How do *you* define impoverished? In their discussion on the definition of poverty in the Global South in “When Helping Hurts,” Fikkert and Corbett write (pages 51 and following), “While poor people mention having a lack of material things, they tend to descri8be their condition in far more psychological and social terms than our North American audiences. Poor people typically talk in terms of shame, inferiority, powerlessness, humiliation, fear, hopelessness, depression, social isolation, and voicelessness.” I found this discussion intriguing. It spun out an idea in my work over the past couple of weeks. While visiting churches and projects in Haiti, I decided to ask the members of a pair of congregations if they’d consider sending missionaries. I gave the most compelling call I could muster and watched for the results. I detected that some of the listeners were perplexed as to how they could *afford* such a challenge, seeing as how their average monthly incomes, in some cases, were among the lowest in the entire Western Hemisphere. The annual GDP per capita in Haiti is $166, whereas that of the USA is $47,123.  (See )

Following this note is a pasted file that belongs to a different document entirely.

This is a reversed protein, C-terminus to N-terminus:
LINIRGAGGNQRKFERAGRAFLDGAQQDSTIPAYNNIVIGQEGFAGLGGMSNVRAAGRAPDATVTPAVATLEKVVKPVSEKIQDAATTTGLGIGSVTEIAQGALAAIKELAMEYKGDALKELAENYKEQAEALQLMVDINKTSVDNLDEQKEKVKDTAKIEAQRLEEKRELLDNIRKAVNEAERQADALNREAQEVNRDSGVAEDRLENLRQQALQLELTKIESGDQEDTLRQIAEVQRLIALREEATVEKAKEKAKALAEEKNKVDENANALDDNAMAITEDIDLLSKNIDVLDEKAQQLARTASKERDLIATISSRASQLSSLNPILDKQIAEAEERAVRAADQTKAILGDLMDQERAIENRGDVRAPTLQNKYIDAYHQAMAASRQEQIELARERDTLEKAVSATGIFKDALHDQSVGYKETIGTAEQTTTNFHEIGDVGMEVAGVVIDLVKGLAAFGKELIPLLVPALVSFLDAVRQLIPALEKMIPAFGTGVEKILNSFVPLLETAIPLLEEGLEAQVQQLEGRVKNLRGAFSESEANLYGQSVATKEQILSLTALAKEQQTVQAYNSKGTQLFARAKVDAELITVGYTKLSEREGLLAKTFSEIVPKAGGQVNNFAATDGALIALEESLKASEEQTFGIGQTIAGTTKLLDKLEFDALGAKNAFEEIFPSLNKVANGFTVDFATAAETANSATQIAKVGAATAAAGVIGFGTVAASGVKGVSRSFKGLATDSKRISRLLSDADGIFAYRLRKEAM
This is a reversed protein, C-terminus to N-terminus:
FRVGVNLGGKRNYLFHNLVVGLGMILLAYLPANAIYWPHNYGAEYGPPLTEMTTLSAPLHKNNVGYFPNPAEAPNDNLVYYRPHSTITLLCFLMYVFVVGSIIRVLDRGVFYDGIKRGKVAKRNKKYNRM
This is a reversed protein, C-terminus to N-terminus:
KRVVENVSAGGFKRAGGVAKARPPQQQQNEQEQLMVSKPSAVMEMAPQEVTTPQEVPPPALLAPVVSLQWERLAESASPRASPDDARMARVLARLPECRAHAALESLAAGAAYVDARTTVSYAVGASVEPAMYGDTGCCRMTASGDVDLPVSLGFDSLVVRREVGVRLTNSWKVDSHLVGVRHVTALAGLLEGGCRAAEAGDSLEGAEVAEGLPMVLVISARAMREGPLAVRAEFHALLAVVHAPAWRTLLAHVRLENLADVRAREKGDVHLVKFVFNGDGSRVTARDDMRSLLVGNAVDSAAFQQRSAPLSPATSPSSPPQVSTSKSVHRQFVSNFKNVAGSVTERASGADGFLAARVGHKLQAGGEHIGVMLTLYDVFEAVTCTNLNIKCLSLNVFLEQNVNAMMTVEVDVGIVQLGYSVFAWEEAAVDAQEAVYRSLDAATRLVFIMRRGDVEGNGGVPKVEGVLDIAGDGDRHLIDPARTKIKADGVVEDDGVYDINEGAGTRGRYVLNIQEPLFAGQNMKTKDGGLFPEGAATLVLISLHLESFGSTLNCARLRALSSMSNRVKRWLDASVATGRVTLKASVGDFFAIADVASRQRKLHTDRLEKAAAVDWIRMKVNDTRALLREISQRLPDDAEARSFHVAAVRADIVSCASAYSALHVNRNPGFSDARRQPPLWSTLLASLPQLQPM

So I told them not to take the consideration of finances into their mix of questions & issues. There was a near-instant change. The entire crowd seemed to switch paradigms. Many seemed willing to consider serving in a Muslim land, for instance, even though they would need to leave grandparents, church, friends, and homeland. When asked why they would consider traveling off to a faraway land, several responded by saying, “Jesus saved me; I owe him my very eternity. The least I can do is serve him here on this planet.”


It gave me pause: What if finances *weren’t* an issue for a nation like Haiti. Would God be able to transform many young Haitians? Would he be able to change nations? I’m not sure about the answers to those questions. But in my anecdotal test, I have a hunch that one thing is certain: Most of those Haitians became convinced that they were finally being given the opportunity to step up the plate and join the nations of helpers as well as those who are hurting. It was a refreshing pace.


What about you? Have you witnessed this type of response? And, how would you arrange it so that Haitians could go abroad to help with global church planting? What impact do you believe it could have?


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